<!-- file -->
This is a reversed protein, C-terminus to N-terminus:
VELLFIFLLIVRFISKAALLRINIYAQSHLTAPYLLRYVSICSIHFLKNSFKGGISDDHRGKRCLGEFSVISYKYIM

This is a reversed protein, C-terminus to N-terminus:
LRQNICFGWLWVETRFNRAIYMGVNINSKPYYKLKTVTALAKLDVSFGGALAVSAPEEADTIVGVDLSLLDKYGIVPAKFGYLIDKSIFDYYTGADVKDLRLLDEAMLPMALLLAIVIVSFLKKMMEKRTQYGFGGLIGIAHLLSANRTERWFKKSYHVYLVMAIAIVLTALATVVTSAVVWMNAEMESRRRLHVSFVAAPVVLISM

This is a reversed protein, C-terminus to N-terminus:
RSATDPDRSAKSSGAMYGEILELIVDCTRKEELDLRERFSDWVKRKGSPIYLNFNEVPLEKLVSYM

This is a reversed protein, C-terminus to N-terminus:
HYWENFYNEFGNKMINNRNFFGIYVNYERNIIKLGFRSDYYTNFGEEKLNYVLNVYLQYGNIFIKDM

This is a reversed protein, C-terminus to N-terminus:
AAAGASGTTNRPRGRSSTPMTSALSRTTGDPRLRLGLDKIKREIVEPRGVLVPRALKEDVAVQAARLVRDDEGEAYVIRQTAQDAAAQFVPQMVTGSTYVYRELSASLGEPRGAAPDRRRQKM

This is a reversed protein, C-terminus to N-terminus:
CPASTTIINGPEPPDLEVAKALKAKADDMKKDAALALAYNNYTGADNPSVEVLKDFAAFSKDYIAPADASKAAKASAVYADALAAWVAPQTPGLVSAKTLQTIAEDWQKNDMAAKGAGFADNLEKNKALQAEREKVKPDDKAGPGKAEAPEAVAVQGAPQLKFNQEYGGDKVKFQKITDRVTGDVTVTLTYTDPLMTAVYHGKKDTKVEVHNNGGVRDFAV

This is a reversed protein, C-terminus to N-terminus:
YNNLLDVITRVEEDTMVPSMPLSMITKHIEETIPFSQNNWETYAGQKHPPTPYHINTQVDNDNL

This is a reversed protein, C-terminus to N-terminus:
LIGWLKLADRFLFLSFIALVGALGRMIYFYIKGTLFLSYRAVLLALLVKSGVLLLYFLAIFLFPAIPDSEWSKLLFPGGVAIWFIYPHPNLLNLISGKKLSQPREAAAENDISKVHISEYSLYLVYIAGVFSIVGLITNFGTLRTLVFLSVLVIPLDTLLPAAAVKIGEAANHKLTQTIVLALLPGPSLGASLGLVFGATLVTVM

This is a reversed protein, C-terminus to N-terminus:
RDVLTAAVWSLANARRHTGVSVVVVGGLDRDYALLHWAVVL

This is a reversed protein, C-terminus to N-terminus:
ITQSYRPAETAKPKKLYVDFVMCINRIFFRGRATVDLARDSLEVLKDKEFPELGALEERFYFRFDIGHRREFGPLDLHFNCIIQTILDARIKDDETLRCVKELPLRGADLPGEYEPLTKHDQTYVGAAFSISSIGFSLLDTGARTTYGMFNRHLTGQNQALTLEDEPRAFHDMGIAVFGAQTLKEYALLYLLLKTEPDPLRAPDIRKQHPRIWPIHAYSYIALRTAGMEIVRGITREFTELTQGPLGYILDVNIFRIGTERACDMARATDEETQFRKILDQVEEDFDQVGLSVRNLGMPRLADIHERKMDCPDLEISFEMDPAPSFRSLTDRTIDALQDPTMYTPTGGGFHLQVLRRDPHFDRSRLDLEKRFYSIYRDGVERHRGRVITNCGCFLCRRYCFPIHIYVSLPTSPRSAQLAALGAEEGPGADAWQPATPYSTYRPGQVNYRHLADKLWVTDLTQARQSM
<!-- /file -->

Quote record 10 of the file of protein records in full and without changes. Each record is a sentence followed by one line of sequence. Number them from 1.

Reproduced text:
This is a reversed protein, C-terminus to N-terminus:
ITQSYRPAETAKPKKLYVDFVMCINRIFFRGRATVDLARDSLEVLKDKEFPELGALEERFYFRFDIGHRREFGPLDLHFNCIIQTILDARIKDDETLRCVKELPLRGADLPGEYEPLTKHDQTYVGAAFSISSIGFSLLDTGARTTYGMFNRHLTGQNQALTLEDEPRAFHDMGIAVFGAQTLKEYALLYLLLKTEPDPLRAPDIRKQHPRIWPIHAYSYIALRTAGMEIVRGITREFTELTQGPLGYILDVNIFRIGTERACDMARATDEETQFRKILDQVEEDFDQVGLSVRNLGMPRLADIHERKMDCPDLEISFEMDPAPSFRSLTDRTIDALQDPTMYTPTGGGFHLQVLRRDPHFDRSRLDLEKRFYSIYRDGVERHRGRVITNCGCFLCRRYCFPIHIYVSLPTSPRSAQLAALGAEEGPGADAWQPATPYSTYRPGQVNYRHLADKLWVTDLTQARQSM